A correction has been made in this story. See below for details.
YORK, Pa. (AdAge.com) -- Remember WebTV, the uber-hot, mid-'90s gadget that consisted of a box and a keyboard that hooked into your TV and brought the web right into your living room -- all at incredibly slow dial-up-modem speed and a premium price of $300 for the box and $20 per month for the service?
Since then, electronics, cable, telecom, hardware, software and media companies have been struggling with the promise and problems of internet- connected TV. Now, thanks to a confluence of factors -- ubiquitous broadband, changing viewer habits and cheaper tech parts -- internet TV is on the verge of a breakout. However, there are still too many interested parties trying to play a part in making a seamless connection -- and nabbing a piece of the payoff.
"It's completely feasible to create, but it's just the question of who dares to do it," said Forrester analyst James McQuivey.
It's not just a power struggle between hardware makers who can make the boxes and content owners afraid of opening up their content and revenue stream. It's also the cable and telephone companies that own the wires, plus a whole slew of entrepreneurs with better, faster ideas who see an opportunity to make money.
This time, though, consumer demand could reach the tipping point. Some 2.5 million households would be willing to pay $100 more for a web-connected TV, according to a recent Parks Associates' study.
This sub-$100 box is also
called the Netflix Player.
That's because until
recently, that's all it could
be used for. Roku just
signed a deal to offer
video-on-demand titles via Amazon 1-Click
purchasing. A Roku spokesman said it will offer
10 new channels by the end of the year and
continue to expand its offering with "everything
from user-generated content to photo-sharing
services to premium, ad-supported content
from a wide variety of partners."
Love the budget
price tag for
the box and
Sling Media became a
media darling "way"
back in 2004, when its
original Slingbox allowed
consumers to watch TV
on PCs -- basically the
opposite of what we're
talking about here.
However, not one to let a
trend get ahead of it, Sling has created a new
$200 SlingCatcher that includes the ability to
"project" PC content onto a TV.
feature to an
product. A tad
clunky, as the
laptop has to be
the TV, and
offers no TV
and easy set up.|
XBOX 360 AND
Video gamers who own
these boxes have been
getting web content on
their TVs for a while, but
it's still a limited offering.
At Xbox Live
owners can pay with
points to rent games, movies and TV shows.
And the new Xbox Experience did add Netflix
"Watch Instantly" support. Sony's PlayStation
offers games, plus movies and TV shows to rent
(although fewer of the latter two than Xbox ).
expensive (if you
one, move up it
to 3 stars) and
content is still
limited, with no
At the beginning of the
year, Boxee was asked by Hulu to be removed from its offering, which it eventually was. Boxee is a
free open-source software
app still in alpha testing,
available on Macs and in invite-only form on
Windows. The software uses the home network so
users can watch web content directly on their TVs.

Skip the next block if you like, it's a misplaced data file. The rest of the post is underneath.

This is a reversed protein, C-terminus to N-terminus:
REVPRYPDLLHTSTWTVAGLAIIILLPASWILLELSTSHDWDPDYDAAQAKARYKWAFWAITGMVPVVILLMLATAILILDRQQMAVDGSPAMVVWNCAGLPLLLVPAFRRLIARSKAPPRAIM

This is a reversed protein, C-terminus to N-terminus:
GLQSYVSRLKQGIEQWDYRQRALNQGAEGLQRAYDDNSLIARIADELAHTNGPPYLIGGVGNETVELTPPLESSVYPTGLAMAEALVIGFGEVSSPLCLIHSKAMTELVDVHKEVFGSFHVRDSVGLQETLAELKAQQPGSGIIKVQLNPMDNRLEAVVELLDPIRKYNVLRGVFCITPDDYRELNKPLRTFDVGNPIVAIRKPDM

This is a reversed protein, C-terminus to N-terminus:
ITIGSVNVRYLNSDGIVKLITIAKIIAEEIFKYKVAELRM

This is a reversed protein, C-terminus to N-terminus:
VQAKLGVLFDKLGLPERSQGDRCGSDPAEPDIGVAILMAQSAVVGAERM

Boxee CEO Avner Ronen told All Things Digital a
beta launch is planned for this summer.
Free is definitely
the big appeal,
to be a content
problem in the
Roku and Slingbox is
Vudu, an independent
Silicon Valley start-up
that has struck deals
with movie studios and
others for content, with
an emphasis on HD. Its
price falls in the middle,
at $149. The movie and
TV content work much like video on demand,
with Vudu owners renting or buying movies at
set prices. Vudu also has 120 web channels
with content from YouTube, Flickr and
Pandora, as well as selections provided by
networks such as ABC, CBS, Nickelodeon and
of web content
and good stable
of movie and TV
The promise of Apple TV --
a pet project of CEO Steve
Jobs -- was high when
launched in early 2007.
But the $299 price tag
and Apple-limited content
resulted in little traction
and some complaints.
The second version, released in early 2008, had
a lower price of $229 and got better reviews but
still plenty of apathy. Consumers can access any
iTunes content on their TVs but not much else
besides YouTube, because of Apple's
notoriously closed system. Tvpredictions.com
analyst Phil Swann predicted Apple TV will
disappear this year, thanks in part to the
retool opens up
Yahoo has hooked up
with a handful of partners
including Intel, Samsung
and AT&T for this widget-based
created the software and
makers to add
it to their proprietary chip
sets inside TV sets. Samsung's first TVs with the
capability -- branded as Internet@TV -- are
shipping now. The idea is much like Apple's App
Store: Users will be able to push a button on their
new Samsung or Sony TV remote (later this
year), and a widget bar will pop up at the bottom
of the screen.
We like that
users who might
be buying a new
anyway can get
as an add-on,
but if you're not
to buy, it's an
PCS AND OTHER HARD DRIVES
It probably shouldn't be
too surprising that the
most direct way to get
the internet on your TV is
to connect your PC to
your TV. While that may
sound like a daunting
task, with HDMI
connections, a direct route is as simple as a
cable connect from one to the other. Without the
HDMI connections, it is still possible but more
difficult, and will probably require assistance
from a tech-savvy friend, or at least a website. It
can be expensive, too, if you don't have an HDMI-enabled
TV or an extra PC just lying around.
agree with this
rating, but for
expense -- as well
as the perceived
required -- makes
it a less-popular
~ ~ ~
CORRECTION: An earlier version of this story mistakenly said that Hulu issued a cease and desist order when there was no formal legal action, just a request for removal. No legal action has ever been taken against Boxee.